Another common trap for the lateral is to join the new firm with “the answer” (or “as the answer”). Watkins observes that a new executive should avoid assuming that any mandate negotiated before he or she took the job (or early in the role) is the whole story. This is also true for lateral partners, who often need more support from their new partners than they may think. A lateral should never assume that an initial mandate will or should remain unchanged. Firm management may intend and want one thing but other partners may well feel differently. This is compounded where management has identified the potential for change, has not socialized the prospect of change with other partners and has promises the lateral the opportunity to take charge and lead a group or initiative or otherwise change things up.
Lesson: During his or her initial transition, a lateral should clarify any explicit or implied mandate with management and, by reference to what their other partners think, assess what’s realistic and achievable and be prepared to reset management’s expectations, where appropriate. Watkins says of newcomers: “It’s also essential that they clarify and re-clarify their mandates. Why? Because overly-optimistic impressions about the new leader’s scope for action often are created during the recruiting process.”
Problems arise when incumbent partners perceive the new partner to be dealing with known challenges without due reference to previous initiatives or thinking about the issue or without honoring the previous contribution of others. This can quickly lead to incumbent partners becoming cynical which can make it difficult for the new lateral partner to rally support for change. Worse still, it may trigger resistance or the active undermining of efforts to effect change. All this may resonate with anyone who has been involved with hiring and integrating a high profile lateral who joins a firm with a mandate to manage or boost a practice.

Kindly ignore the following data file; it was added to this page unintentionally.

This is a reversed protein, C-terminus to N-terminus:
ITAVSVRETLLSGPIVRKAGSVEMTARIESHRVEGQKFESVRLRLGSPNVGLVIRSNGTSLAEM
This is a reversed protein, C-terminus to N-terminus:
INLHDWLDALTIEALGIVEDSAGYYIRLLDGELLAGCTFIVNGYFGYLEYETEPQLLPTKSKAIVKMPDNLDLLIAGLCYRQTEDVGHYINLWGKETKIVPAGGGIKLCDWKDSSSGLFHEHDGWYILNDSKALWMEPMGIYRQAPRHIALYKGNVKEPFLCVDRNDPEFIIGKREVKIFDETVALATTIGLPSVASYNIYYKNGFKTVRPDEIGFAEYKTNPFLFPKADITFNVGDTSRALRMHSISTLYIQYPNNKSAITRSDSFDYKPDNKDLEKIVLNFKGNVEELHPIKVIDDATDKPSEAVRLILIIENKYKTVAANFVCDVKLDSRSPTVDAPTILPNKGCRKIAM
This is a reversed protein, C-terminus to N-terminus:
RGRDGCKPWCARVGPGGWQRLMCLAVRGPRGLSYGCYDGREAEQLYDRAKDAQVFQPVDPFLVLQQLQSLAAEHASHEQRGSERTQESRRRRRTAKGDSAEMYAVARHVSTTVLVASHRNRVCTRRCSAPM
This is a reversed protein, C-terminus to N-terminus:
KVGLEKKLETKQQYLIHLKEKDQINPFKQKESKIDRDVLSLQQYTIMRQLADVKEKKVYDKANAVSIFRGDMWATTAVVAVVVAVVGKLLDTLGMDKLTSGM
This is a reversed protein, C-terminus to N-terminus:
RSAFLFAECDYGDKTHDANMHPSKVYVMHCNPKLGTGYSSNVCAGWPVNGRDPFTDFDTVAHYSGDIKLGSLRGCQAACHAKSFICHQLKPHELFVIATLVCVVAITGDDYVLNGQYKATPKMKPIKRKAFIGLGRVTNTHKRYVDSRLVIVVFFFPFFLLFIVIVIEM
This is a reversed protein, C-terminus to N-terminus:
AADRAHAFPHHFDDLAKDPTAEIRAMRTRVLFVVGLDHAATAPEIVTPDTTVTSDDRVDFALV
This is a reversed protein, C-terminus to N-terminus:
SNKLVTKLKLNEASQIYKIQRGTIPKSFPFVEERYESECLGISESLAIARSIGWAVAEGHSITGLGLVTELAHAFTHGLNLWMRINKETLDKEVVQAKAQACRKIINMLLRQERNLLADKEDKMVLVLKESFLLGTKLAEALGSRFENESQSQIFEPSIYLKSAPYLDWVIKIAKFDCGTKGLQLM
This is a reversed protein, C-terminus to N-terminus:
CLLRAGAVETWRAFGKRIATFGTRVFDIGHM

Relationships. Relationships. Relationships.
Watkins’ advice in The First 90 Days is based on a decade of study of leadership transitions. In that time, he changed his view on what it takes to make a successful transition. While he originally believed that new leaders established themselves by putting in place the right strategies, structures, and systems, he came to believe that relationships – with superiors, peers, direct reports and external constituencies – are at the heart of any successful transition and integration. For lateral partners, this is perhaps less surprising since law is a relationship-focused profession but nonetheless, it is worth remembering that, beyond taking care of existing clients, building relationships internally within the firm is the key to achieving a successful integration.
This article is based on (and quotes in italics are from):
The 7 Biggest Traps in the First 90 Days & How to Avoid Them by Dr. Michael Watkins, author of The First 90 Days: Critical Success Strategies for New Leaders at All Levels, 2003, Harvard Business School Press. This book is a best seller for a reason and is a must-read for anyone involved with recruiting and integration.
Regarding executive “failure rates”, the specific sources were (1) a 2013 survey by CEB Inc. which reported that “only one out of five executives hired from outside are viewed as high performers at the end of their first year” and that “the 40% of leaders who are hired from outside each year, nearly half fail within the first 18 months”; (2) Anne Fisher’s Fortune article New Job? Get a Head Start Now (February 17, 2012) which notes research that concluded that “about 40% of executives who change jobs or get promoted fail in the first 18 months” and that the failure rate has “stood at about 40% for at least 15 years now.” There are however multiple articles/sources which provide similar statistics.